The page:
For the lower level closer to the front of the bed consider Hosta, Perennial geraniums, Brunnera and Heuchera. Foliage for Hosta and Heuchera come in a variety of colours to provide interest throughout the seasons. If you have partial shade you may want to try some day lilies.
For further ideas check out some of these resources:
Cramer, Harriet L. (2000). A Garden in the Shade. New York: Friedman Fairfax.
Hodgson, Larry. (2005). Making the Most of Shade: How to Plan, Plant, and Grow a Fabulous Garden that Lightens Up the Shadows. Emmaus, PA: Rodale
Best plants for problem clay soils: trees and vines. William T. Kemper Center for Home Gardening, Missouri Botanical Garden https://www.missouribotanicalgarden.org/Portals/0/Gardening/Gardening%20Help/Factsheets/Clay%20Soils%20-%20Trees8.pdf
How can I prevent slugs from eating my hostas?
Oh, how I wish there was a definitive answer. There are many methods circulating but few that are really very effective.
- Beer traps are one method. You fill a container with beer and place it so the top is soil level. The slugs are attracted to the smell, crawl in and drown. Be sure to empty every day.
- Ammonia treatment just as the hostas are emerging is another way. Mix one part ammonia with ten parts water and water around the hostas just as they begin to emerge in spring.
- Hand picking around dusk and beyond or on a rainy dull day is effective but ….. perhaps distasteful. Use long handled tweezers, a headlamp and a bucket of soapy water. Throw in the composter when you have enough. The soap is necessary; otherwise, the slugs will crawl up the sides of the container.
- Slug bait that is not harmful to other animals is recommended by some and can be effective but what does it do to beneficial creatures in the soil?
- A useful article that lists ways of dealing with slugs is: http://How to Get Rid of Slugs 8 Organic Control Methods www.savvygardening.com
- Sean James, a well-known horticulturist in Ontario, says he loves hostas and doesn’t have a slug problem because of the biodiversity in his garden: http://View of Sustainable Gardening; Landscaping for Biodiversity www.neviews.ca
- I am a convert to Sean’s idea of biodiversity in the garden and believe I have noticed fewer slugs as we attract more birds and other creatures to the garden.
- A few years ago, after a particularly bad slug year, I dug up the the hostas with the most damage and gave them away. If hostas have a thicker substance, they are more slug resistant. One of my favourites, June, seems to have far less damage than some other thinner ones.
- I do love mini hostas and they can be devoured quickly so in the places where I have them, I use beer traps and handpicking.
What can I plant to add colour to my shade garden?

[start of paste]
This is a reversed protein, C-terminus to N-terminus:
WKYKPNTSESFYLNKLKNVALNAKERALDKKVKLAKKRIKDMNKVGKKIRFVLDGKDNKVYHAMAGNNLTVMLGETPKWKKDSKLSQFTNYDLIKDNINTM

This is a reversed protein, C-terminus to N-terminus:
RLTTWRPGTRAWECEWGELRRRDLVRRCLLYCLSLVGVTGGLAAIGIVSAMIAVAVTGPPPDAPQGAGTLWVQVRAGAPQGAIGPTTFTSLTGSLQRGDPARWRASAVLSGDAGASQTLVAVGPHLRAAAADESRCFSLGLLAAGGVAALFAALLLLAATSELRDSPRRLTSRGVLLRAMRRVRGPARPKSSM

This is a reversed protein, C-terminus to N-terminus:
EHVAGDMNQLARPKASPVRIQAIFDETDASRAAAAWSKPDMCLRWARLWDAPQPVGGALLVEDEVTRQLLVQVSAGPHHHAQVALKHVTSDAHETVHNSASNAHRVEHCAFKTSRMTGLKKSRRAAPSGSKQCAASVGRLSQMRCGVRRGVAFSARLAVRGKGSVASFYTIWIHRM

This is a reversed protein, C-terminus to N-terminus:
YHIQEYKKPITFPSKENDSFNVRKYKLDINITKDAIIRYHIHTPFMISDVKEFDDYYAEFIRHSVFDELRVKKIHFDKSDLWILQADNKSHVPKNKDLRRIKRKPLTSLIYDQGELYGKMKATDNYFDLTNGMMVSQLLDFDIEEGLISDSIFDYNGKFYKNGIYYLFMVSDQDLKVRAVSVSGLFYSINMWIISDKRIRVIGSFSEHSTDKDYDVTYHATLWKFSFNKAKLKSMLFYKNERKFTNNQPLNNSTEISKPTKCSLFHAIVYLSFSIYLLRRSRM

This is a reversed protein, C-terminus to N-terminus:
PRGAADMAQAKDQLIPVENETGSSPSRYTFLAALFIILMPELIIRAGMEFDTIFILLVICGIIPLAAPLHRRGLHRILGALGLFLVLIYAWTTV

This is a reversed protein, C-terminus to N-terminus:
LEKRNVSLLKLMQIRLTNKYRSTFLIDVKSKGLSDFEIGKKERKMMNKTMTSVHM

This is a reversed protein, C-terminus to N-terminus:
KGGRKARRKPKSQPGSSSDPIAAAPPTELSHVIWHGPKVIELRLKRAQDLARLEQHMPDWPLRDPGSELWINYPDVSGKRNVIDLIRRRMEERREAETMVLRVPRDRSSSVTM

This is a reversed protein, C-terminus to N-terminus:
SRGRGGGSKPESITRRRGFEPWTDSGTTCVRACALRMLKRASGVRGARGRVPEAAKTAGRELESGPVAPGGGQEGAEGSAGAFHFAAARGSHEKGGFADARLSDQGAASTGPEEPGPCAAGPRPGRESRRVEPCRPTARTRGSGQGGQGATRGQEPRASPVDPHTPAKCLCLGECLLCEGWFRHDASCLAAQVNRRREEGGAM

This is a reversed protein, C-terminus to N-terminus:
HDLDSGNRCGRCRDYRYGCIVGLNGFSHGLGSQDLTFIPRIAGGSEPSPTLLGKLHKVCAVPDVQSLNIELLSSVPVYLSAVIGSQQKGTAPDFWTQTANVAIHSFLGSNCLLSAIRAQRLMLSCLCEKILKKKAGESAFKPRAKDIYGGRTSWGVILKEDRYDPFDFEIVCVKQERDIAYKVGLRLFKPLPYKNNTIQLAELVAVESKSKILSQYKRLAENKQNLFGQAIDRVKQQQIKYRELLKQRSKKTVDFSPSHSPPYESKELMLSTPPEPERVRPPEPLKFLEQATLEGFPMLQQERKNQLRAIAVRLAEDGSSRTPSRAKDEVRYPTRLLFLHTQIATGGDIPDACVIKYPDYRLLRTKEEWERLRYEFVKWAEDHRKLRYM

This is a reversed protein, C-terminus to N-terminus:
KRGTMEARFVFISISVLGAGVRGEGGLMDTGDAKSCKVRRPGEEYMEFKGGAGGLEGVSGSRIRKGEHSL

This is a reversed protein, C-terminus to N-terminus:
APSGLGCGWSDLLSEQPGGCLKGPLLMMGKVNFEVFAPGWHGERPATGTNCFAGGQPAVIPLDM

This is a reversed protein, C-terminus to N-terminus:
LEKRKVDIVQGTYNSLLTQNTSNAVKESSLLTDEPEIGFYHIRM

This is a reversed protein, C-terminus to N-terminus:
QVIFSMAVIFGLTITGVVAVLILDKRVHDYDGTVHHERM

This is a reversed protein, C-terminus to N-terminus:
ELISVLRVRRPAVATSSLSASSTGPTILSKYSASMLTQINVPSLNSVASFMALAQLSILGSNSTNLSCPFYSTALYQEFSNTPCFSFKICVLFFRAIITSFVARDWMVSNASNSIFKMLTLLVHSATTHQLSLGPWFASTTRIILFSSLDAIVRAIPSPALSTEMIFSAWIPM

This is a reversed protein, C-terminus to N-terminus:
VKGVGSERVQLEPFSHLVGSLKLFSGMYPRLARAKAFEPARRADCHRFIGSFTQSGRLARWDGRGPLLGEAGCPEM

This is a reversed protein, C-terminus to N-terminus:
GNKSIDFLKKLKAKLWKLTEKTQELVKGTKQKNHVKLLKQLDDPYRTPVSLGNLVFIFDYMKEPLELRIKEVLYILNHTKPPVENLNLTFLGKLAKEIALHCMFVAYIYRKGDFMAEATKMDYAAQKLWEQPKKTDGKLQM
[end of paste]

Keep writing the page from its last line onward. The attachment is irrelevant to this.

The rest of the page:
There are so many, many possibilities, it is difficult to know where to begin. Let’s assume that your shade garden has many of the dependable favourites such as hosta, ferns, and Lady’s Mantle, and you are looking to add a shot of colour and brightness to it.
The easiest and fastest way is to add annuals such as Impatiens, Pansies, Coleus or Wax Begonias, directly into the ground, or in pots among the greenery.
But, let’s investigate longer term solutions and define “shade”. If your garden receives less than 6 hours of direct sunlight, it is shady. Fewer than 3 hours of sun is considered full shade. In between 6 and 3 hours of direct sun per day is considered part shade. Keep in mind that the hours of sunlight will change with the seasons. Before the tree leaves are fully formed, you may have an area that is in full sun. By August as the sun changes its path, you may have an area that transitions from part shade to full shade.
Following are shrubs with interesting leaves and/or flowers
- Mountain laurel (Kalmia latifolia) has glossy leaves and clusters of rose, pink or white flowers with purple markings. Blooms in June.
- Hydrangea and Climbing Hydrangea are both shade tolerant, with many different species. Easy care, with lots of flowers.
- Carol Mackie Daphne is a beautifully scented shrub which grows to about a metre in height. They have delicate blossoms, followed by berries and variegated leaves. The shrub is not a good choice if you have small children, since it is poisonous.
- Serviceberry (Amelanchier species)are native to Canada, with white blooms in spring and edible purple berries in mid-summer. Some grow as high as 12 feet, but others are attractive, shade-loving shrubs of a more modest size.
- There are many colours and species of Rhododendron and they love semi-shade or a dappled sun area. They need good drainage and shelter from heavy wind.
Perennial flowers for shade
- Canadian Bunchberry (Cornus canadensis) is a low-growing plant and makes a good ground cover. Its white flowers look like dogwood blooms.
- Bleeding heart (Dicentra spectabilis), Dutchman’s breeches (Dicentra cucullaria) and Fringed Bleeding Heart (Dicentra eximia) are all early blooming plants which add colour early in the season.
- Foxglove (Digitalis purpurea) shows off its tubular bells on spikes and will tolerate clay soil. It is happiest in shade and is a biennial. That means it blooms alternate years, but since it self seeds prolifically, you’ll always have some blooming. They come in many different colours and all parts are poisonous.
- Bugbane is also known as Black Cohosh, snakeroot, Cimicifuga and fairy candle.Its Latin name is Actaea racemosa. The wands of white flowers sway above ferny leaves, and have a honey-like scent. Since it is a late blooming, native perennial, it is important for pollinators. Bugbane can definitely add interest to a dark corner of your garden.
- Jacob’s Ladder (Polemonium caeruleum), is another hardy perennial flowering plant. The plant produces cup-shaped, pink, blue or white flowers, can have variegated leaves, and thrives in shade. It will get ‘sunburn’ easily, but is an easy-care addition to a shade garden.